Digital Game Based Learning: Identity Protection

Educator engages students in strategies to protect their identities.
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About this Micro-credential

Apply for a micro-credential before December 22nd, 2017 for a $75 Amazon gift card!*

*Offer valid until 12/22/2017. To receive a gift card, participant must complete all portions of the micro-credential application including the optional survey. Gift cards will be awarded in the form of Amazon eGift Cards emailed to the account specified by the participant. Each participant can receive maximum one gift card. GFLEC reserves the right to withdraw this offer at any time.

Key Method

The educator employs the method of digital game-based learning to guide students to establish identity protection strategies.

Method Components

What is digital game-based learning?

  • Digital game-based learning (DGBL) is an instructional method that incorporates educational content or learning principles into video games with the goal of engaging learners. Digital game-based learning involves activities that can range from completing very simple tasks to the development of intricate problem-solving skills.
  • A meta-analysis of digital game-based learning found digital games significantly enhance student learning relative to the non-game control conditions.

Components of a digital game-based learning activity:

  • A game that keeps learning and engagement at a high level.
  • Games must include a learning guide with rules and goals established by the teacher.
  • Educator must provide clear game outcomes with the opportunity for immediate feedback or student discussion.

Suggested Implementation:

  1. Establish and communicate to students specific learning outcomes pertaining to identity protection. As an example, students must be able to exhibit strategies for establishing safe passwords.
  2. Develop and distribute to students a gameplay learning guide that includes:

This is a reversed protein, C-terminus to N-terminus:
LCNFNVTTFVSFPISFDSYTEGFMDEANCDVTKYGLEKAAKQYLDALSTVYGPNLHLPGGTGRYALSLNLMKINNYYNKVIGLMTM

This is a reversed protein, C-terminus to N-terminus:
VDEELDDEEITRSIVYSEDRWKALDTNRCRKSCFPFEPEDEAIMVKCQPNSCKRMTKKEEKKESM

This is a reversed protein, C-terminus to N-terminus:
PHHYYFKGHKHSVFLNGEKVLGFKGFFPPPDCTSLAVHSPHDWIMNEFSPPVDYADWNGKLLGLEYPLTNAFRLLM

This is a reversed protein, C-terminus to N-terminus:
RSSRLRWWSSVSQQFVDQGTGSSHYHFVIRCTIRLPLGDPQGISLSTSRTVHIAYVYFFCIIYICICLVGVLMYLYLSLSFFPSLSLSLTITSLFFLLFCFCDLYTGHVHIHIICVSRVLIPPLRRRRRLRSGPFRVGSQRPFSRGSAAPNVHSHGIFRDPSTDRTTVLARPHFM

1. The learning objective
    2. Space for students to explain how the content is relevant to their everyday lives
    3. Space for students to note content tips. For example, strategies for establishing safe passwords.
    4. Space for students to note what strategies they will incorporate in their everyday lives.
  3. Students play the game(s).
  4. Students are paired together and collaborate to discuss strategies they selected. Each student’s selected strategies can be modified based on collaboration.

Research & Resources

Supporting Research

  • Clark, D., Tanner-Smith, E., Killingsworth, S . (2014). Digital Games, Design and Learning: A Systematic Review and Meta-Analysis (Executive Summary). Menlo Park, CA: SRI International.

  • Coffey, Heather. “Digital game-based learning.” Digital game-based learning. LearnNC: K-12 TEACHING AND LEARNING FROM THE UNC SCHOOL OF EDUCATION. Web. 18 Apr. 2016.

  • Prensky, Marc. Digital Game-Based Learning. New York: McGraw-Hill, 2001. Web. 15 Apr. 2016.


Digital games that can be used in the classroom to teach students how to protect their identity

Submission Requirements

Submission Guidelines & Evaluation Criteria

The items in this following section detail what must be submitted for evaluation. To earn the micro-credential, you must receive a passing evaluation for Parts 1 and 3, and a “Yes” for both artifacts submitted for Part 2.

Part 1. Overview Questions

(150-word limit):

  • How did you introduce identity theft? What examples or vignettes did you share to illustrate the importance of identity protection?

Part 2. Work Examples/Artifacts

Provide two student artifacts of gameplay learning guides. You must earn a “Yes” score for this portion of the total submission in order to earn the micro-credential.

Part 3. Teacher Reflection

Provide a reflection of what you learned, using the following questions as guidance (150-word limit):

  • Were the digital games an ideal medium for delivering the content? Why or why not? If not, what method will you use in the future? If so, what other topics do you believe are suitable for the application of digital game-based learning?

Part 4. Survey (Optional)

Please answer a brief survey about your experience teaching personal finance. Your responses will:

  • help us understand barriers personal finance teachers face;
  • and help us improve the resources being offered to personal finance educators

We appreciate your help.

Except where otherwise noted, this work is licensed under:
Creative Commons Attribution-NonCommercial-NoDerivatives 4.0 International (CC BY-NC-ND 4.0)


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